The summer of 2021 marked the 40th anniversary of ‘Botham’s test’, which for English cricket, represented a magical moment of triumph over adversity at Headingley. In 2015, Sky Sports viewers voted it, ‘The Greatest Ashes Moment of All Time’!
Ian Botham (Wisden Cricketer of the Year in 1978) had been struggling as both player and captain as the series approached and following poor performances in the first test, he fell on his sword and resigned the captaincy, throwing his future into disarray. When Botham’s form bounced back at Headingley, England still seemed hopelessly outmatched as they were made to follow on with a 227 run deficit. England were 135-7 when he was joined by Graham Dilley. He walked out and said, ”what do you want me to do?” I said, ‘enjoy yourself, I’m going to!” recalled Botham.
However, the apparent hopelessness of the situation, inspired one of the most remarkable displays of hitting arguably, not seen for many years.
Botham finished on 149 not out, with 27 fours and 1 six, in 148 balls. His brilliance and defiance set up the equation which Bob Willis with 8-43 solved. England triumphed by 18 runs to draw level in the series, which they went on to win 3-1. Captain Mike Brearley suggested that England had won with a ‘cavalier village cricket’ approach of breaking loose to, ‘hit the ball as hard as you can’! This led the distinguished Cricket Correspondent of The Evening Standard, John Thicknesse, to assert that even ‘Gilbert Jessop could not have bettered it’.
At The Oval in August 120 years ago, many would argue that Gilbert Laird Jessop, another charismatic England all-rounder, actually did!
Although one-off adjectives have often been coined to describe the style of great players, ‘Jessopian’ (an aggressive style of batting), is one of the few that have endured as a cricketing term, perhaps because the batting style it characterises is uncomplicated and easily categorised.
In the fifth Ashes Test in 1902, England needed 263 to win and even with a team full of ‘Superstars’, they had passed that score only once in the four preceding tests, none of which England had won!
It was an unlikely prospect and at 48-5, it looked like a lost cause. Ian Botham after all was 80 years in the future. It needed an outstanding performance by an outstanding player; that player was Gilbert Laird Jessop.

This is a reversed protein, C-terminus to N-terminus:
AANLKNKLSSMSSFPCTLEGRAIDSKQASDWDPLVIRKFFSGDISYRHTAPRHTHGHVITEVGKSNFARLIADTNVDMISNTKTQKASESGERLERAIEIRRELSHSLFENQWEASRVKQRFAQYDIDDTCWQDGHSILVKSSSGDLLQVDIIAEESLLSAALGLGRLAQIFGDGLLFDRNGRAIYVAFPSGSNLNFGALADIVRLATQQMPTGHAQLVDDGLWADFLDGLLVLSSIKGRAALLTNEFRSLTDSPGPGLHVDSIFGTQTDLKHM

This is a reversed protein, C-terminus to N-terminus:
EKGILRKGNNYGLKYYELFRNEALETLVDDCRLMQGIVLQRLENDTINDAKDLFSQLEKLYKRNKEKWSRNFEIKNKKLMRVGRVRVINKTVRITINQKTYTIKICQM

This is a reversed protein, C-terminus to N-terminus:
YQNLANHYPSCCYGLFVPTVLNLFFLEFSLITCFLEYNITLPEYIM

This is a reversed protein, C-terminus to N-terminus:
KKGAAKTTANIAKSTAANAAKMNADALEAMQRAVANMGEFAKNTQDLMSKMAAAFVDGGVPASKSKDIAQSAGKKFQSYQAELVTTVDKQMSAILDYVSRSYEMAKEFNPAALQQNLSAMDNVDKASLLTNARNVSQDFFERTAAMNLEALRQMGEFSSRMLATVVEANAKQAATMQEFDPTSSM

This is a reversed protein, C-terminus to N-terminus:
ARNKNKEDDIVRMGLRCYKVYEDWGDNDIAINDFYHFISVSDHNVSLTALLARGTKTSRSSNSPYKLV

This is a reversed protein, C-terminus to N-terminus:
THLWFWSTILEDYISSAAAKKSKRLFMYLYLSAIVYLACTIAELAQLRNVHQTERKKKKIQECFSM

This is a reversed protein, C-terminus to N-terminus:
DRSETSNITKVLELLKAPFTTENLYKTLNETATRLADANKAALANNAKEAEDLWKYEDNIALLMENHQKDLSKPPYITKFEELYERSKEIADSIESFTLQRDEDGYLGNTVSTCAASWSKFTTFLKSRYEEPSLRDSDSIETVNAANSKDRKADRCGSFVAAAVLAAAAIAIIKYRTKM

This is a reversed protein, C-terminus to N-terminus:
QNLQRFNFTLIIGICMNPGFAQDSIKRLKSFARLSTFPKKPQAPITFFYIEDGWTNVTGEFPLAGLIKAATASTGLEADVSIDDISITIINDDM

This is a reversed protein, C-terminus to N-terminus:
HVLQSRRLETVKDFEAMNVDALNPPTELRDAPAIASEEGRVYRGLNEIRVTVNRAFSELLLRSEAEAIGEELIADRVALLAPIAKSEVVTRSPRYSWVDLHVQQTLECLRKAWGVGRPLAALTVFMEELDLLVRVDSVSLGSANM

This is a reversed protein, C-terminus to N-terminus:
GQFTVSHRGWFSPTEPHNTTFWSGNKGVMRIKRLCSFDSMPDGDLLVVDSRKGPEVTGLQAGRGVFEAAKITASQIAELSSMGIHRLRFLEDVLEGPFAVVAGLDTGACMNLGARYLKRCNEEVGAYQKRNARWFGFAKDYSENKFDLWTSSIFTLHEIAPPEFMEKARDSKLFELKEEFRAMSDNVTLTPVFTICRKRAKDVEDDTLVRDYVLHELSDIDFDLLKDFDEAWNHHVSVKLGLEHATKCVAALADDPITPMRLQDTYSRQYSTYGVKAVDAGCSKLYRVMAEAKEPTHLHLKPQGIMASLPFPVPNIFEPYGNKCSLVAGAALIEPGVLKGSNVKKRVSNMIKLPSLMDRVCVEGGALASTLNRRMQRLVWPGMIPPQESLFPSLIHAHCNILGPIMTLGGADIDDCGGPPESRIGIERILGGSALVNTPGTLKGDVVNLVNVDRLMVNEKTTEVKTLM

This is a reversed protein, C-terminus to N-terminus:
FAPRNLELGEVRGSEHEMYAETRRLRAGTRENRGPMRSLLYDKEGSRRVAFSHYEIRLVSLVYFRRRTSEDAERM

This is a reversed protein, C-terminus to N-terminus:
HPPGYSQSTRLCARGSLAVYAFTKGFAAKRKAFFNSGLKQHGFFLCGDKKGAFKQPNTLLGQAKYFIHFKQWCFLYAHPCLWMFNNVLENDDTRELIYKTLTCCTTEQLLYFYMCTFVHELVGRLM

There is no doubt that Wednesday 13th August 1902 must count as one of the greatest days in the history of cricket. So much so, that The London Evening Standard invited readers to name the sporting event that they would most like to have been present at. The Oval Test was a clear winner.
The day has become immortal in the history of cricket for an incredible finish to an incredible match. Jessop launched himself at the Australian attack to score 104 in 77 minutes, including 17 fours and 1 five off 80 balls. Jessop’s score of 100 runs in 75 minutes, off 76 balls, is still the fastest test century by an Englishman and following the rule change in 1910 regarding sixes (to register a six the ball had to be hit out of the ground), would have equated to 100 in 68 minutes! It was THE innings to epitomise cricket’s ‘Golden Age’.
Jessop (Wisden Cricketer of the Year 1898) having been dropped due to a loss of form, was recalled for the final test and the team differed in three instances from the team that had played in Manchester; Hirst, Hayward and Jessop took the places of Ranji, Bell and Tate. The invitation to Jessop was worded in a
somewhat rummy fashion, it being suggested that I owed selection to the fact that I could be used as a fast bowler for a few overs, as my days of fast bowling had ended, I intimated to the chairman of selectors that if my selection had been mainly influenced by that stipulation, it would perhaps be wiser if they chose someone better to fill the bill rather than myself
So reflected Jessop on his call up to the test team for the final match of a series that England had already lost.